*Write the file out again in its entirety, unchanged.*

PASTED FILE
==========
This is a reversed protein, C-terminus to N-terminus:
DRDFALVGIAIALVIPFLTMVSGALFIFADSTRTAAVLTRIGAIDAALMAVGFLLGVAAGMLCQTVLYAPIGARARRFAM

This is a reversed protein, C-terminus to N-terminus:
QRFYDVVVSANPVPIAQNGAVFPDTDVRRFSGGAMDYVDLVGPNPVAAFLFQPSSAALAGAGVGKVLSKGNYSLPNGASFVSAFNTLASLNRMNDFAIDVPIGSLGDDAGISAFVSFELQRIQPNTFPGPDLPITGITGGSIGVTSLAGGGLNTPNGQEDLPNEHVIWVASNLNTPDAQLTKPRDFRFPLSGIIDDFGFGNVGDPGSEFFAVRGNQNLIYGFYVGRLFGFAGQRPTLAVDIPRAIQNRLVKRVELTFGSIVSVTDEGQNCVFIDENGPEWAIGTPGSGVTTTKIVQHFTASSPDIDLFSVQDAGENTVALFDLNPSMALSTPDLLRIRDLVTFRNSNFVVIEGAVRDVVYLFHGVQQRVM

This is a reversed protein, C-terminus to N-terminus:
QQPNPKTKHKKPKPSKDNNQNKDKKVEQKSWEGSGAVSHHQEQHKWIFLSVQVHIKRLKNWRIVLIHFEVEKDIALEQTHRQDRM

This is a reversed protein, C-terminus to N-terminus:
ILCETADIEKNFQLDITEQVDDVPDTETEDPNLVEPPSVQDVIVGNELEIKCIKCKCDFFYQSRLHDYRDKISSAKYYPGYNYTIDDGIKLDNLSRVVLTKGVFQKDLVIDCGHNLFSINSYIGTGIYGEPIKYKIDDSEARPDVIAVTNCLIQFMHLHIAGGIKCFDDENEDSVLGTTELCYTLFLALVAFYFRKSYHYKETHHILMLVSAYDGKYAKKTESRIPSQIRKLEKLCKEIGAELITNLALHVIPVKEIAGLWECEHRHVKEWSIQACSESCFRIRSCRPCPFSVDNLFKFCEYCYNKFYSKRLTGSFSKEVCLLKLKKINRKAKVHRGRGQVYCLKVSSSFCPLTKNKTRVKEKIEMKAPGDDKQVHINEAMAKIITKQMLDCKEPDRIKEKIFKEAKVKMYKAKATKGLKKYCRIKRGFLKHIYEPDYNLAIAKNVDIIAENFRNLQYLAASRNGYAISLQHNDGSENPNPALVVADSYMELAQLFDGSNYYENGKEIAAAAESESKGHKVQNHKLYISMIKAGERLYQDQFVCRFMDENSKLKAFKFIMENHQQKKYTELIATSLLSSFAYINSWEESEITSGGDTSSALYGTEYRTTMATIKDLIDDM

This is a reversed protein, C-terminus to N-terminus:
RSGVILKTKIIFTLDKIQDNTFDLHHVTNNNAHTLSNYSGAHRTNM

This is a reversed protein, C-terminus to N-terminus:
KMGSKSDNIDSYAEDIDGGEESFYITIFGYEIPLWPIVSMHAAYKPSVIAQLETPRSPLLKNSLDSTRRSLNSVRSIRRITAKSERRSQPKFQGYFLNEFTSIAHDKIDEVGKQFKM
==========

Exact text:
This is a reversed protein, C-terminus to N-terminus:
DRDFALVGIAIALVIPFLTMVSGALFIFADSTRTAAVLTRIGAIDAALMAVGFLLGVAAGMLCQTVLYAPIGARARRFAM

This is a reversed protein, C-terminus to N-terminus:
QRFYDVVVSANPVPIAQNGAVFPDTDVRRFSGGAMDYVDLVGPNPVAAFLFQPSSAALAGAGVGKVLSKGNYSLPNGASFVSAFNTLASLNRMNDFAIDVPIGSLGDDAGISAFVSFELQRIQPNTFPGPDLPITGITGGSIGVTSLAGGGLNTPNGQEDLPNEHVIWVASNLNTPDAQLTKPRDFRFPLSGIIDDFGFGNVGDPGSEFFAVRGNQNLIYGFYVGRLFGFAGQRPTLAVDIPRAIQNRLVKRVELTFGSIVSVTDEGQNCVFIDENGPEWAIGTPGSGVTTTKIVQHFTASSPDIDLFSVQDAGENTVALFDLNPSMALSTPDLLRIRDLVTFRNSNFVVIEGAVRDVVYLFHGVQQRVM

This is a reversed protein, C-terminus to N-terminus:
QQPNPKTKHKKPKPSKDNNQNKDKKVEQKSWEGSGAVSHHQEQHKWIFLSVQVHIKRLKNWRIVLIHFEVEKDIALEQTHRQDRM

This is a reversed protein, C-terminus to N-terminus:
ILCETADIEKNFQLDITEQVDDVPDTETEDPNLVEPPSVQDVIVGNELEIKCIKCKCDFFYQSRLHDYRDKISSAKYYPGYNYTIDDGIKLDNLSRVVLTKGVFQKDLVIDCGHNLFSINSYIGTGIYGEPIKYKIDDSEARPDVIAVTNCLIQFMHLHIAGGIKCFDDENEDSVLGTTELCYTLFLALVAFYFRKSYHYKETHHILMLVSAYDGKYAKKTESRIPSQIRKLEKLCKEIGAELITNLALHVIPVKEIAGLWECEHRHVKEWSIQACSESCFRIRSCRPCPFSVDNLFKFCEYCYNKFYSKRLTGSFSKEVCLLKLKKINRKAKVHRGRGQVYCLKVSSSFCPLTKNKTRVKEKIEMKAPGDDKQVHINEAMAKIITKQMLDCKEPDRIKEKIFKEAKVKMYKAKATKGLKKYCRIKRGFLKHIYEPDYNLAIAKNVDIIAENFRNLQYLAASRNGYAISLQHNDGSENPNPALVVADSYMELAQLFDGSNYYENGKEIAAAAESESKGHKVQNHKLYISMIKAGERLYQDQFVCRFMDENSKLKAFKFIMENHQQKKYTELIATSLLSSFAYINSWEESEITSGGDTSSALYGTEYRTTMATIKDLIDDM

This is a reversed protein, C-terminus to N-terminus:
RSGVILKTKIIFTLDKIQDNTFDLHHVTNNNAHTLSNYSGAHRTNM

This is a reversed protein, C-terminus to N-terminus:
KMGSKSDNIDSYAEDIDGGEESFYITIFGYEIPLWPIVSMHAAYKPSVIAQLETPRSPLLKNSLDSTRRSLNSVRSIRRITAKSERRSQPKFQGYFLNEFTSIAHDKIDEVGKQFKM